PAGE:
April 24, 2018
“Student newsrooms are laboratories for journalism and communication majors… It’s up to this country’s institutions of higher education to prepare tomorrow’s journalists, and that can’t be done without committing funds and resources to help them thrive.”
Rebecca Baker, national president of the Society of Professional Journalists, said this in response to the #SaveStudentNewsrooms movement. And we agree.
On April 25, The Scribe will join 83 other student newsrooms from around the country to advocate for the funding and continued autonomy of student-operated news outlets that serve campus community.
April 25 is Support Student Journalism Day. It was organized by the journalists behind University of Florida Gainesville’s The Independent Florida Alligator, who also organized #SaveStudentNewsrooms.
The movement comes in reaction to The Daily Campus’ decision to re-affiliate with their university, Southern Methodist, as it faces a lack of funding.
The call to action will see many collegiate newsrooms publishing editorials and testimonials from current staff members and alumni. The movement is designed to
bring attention to the decline of the student newsroom, whether it be through defunding and revocation of autonomy by university administration.
The Scribe has been lucky in recent months, with the passing of the Media Fee and increased support from readership and administration. However, other student publications are not as fortunate.
Due to the decline of print advertising and low circulation with the advent of digital media, student newspapers are struggling just like other local and national news outlets.
Many are suffering due to insufficient funding to support their small staffs and printing costs. Schools without journalism programs, like UCCS, need independent student media to teach media literacy and important skills for those wanting to pursue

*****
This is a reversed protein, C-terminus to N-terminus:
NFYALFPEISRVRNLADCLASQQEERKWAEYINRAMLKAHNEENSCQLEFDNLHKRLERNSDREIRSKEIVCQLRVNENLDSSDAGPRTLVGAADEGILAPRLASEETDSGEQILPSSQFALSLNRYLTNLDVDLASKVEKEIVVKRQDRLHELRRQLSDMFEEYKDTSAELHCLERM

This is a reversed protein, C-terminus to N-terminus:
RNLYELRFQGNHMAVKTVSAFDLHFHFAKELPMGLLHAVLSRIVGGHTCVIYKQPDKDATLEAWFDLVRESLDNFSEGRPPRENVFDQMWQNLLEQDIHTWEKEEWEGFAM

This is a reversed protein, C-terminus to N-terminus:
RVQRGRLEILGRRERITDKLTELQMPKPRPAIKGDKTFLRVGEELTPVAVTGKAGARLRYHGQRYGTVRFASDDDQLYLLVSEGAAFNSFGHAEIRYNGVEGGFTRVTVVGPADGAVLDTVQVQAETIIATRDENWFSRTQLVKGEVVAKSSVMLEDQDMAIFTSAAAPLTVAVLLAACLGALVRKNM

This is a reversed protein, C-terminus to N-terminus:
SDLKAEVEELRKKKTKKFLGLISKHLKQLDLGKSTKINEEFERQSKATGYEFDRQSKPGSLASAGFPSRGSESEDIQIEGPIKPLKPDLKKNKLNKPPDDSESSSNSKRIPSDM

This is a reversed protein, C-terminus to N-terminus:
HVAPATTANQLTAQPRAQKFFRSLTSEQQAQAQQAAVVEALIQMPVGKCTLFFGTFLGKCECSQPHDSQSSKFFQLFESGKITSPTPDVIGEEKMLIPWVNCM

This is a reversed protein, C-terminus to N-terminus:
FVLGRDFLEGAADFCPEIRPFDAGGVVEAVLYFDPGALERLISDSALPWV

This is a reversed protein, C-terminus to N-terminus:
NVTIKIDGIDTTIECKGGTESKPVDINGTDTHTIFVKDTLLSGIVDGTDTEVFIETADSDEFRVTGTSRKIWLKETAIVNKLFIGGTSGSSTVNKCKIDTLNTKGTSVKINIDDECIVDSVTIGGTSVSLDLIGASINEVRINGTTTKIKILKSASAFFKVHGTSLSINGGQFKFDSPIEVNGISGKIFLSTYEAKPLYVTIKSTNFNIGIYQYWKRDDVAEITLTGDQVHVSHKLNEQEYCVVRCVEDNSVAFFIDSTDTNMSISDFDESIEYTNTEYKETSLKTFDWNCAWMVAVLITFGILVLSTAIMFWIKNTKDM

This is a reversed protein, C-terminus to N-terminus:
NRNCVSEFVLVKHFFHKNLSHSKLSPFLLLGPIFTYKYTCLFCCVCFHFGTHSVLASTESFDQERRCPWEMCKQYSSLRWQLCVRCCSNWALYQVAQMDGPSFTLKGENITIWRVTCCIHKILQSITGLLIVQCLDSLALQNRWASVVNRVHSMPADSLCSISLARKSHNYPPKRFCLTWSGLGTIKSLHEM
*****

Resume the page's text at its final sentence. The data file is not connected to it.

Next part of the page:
journalism as a career.
At The Alligator, the student newspaper of University of Florida, had to take a 7 percent pay cut, and their 40-member staff has stayed stagnant. The Independent
Collegian had to start a fundraising campaign to keep their paper in print due to dwindling funds.
Student-run newspapers provide their readership with a unique student perspective on issues pertaining to their university that no other outlet could hope to have.
The importance of protecting the integrity and independence of student publications is vital to the student body. Having a news outlet that focuses especially on university life and its leadership helps keep university administration and student officials in check, all while giving students a public forum to discuss important issues.
To see the other student-run publications rallying behind Support Student Journalism
day, see savestudentnewsrooms.com, and the social media posts of student journalists nationwide with the Twitter hashtag #SaveStudentNewsrooms.
Below are personal testimonials as to the importance of The Scribe and student journalism as a whole.
Rachel Librach, Culture Editor
“The Scribe has connected me to my campus in ways I never expected. I have had opportunities to sit down and talk with some truly extraordinary people, from accomplished students to deans of colleges. Many times I felt like I was at the forefront of new and exciting projects in and around UCCS. I can never thank my friends and colleagues at The Scribe enough for supporting and encouraging me to come out of my
freshmen shell and develop my editorial skills, which I believe will be invaluable moving forward in my career.”
Olivia Langley, Culture Reporter
“The Scribe Newspaper has given me the opportunity to engage with so many different types of people here on campus. It’s helped open a window, turning the unknown into the joyfully familiar.”
Isaiah Cordova, Managing Editor
“Being able to work at The Scribe has made me able to feel more connected to the campus community and has allowed me to go to events that I wouldn’t have been able to before, as well as helping me to find my passion for journalism. It is vitally important to preserve that same opportunity for future students at any university in the U.S. and the world, without the threat of defunding or a hostile campus administration like so many student publications have faced.”
Hannah Harvey, Editor-in-Chief
“The Scribe has changed my life during my years at UCCS. Every semester I have attended school here, I have worked at The Scribe. The opportunity to view this campus through a critical lense has provided me the opportunity to be involved in ways I did not think possible. Journalism, especially at campus newspapers, which are truly the voice of the students, are vital to maintaining democracy, free speech and holding those in power accountable. We can speak truth to power and truly make an impact. We’re able to teach our readers and staff members the importance of ethical, unbiased reporting and media literacy. And that’s powerful.”
Audrey Jensen, Editor-in-Chief (2016 – 17)
“The Scribe helped me understand why it’s important to be involved at UCCS and turned me into an informed citizen — someone who cares about what’s going on at UCCS and in Colorado Springs and why. I went from being someone who didn’t care about anything but my classes to someone who wanted everyone to know as much as we did about our school.”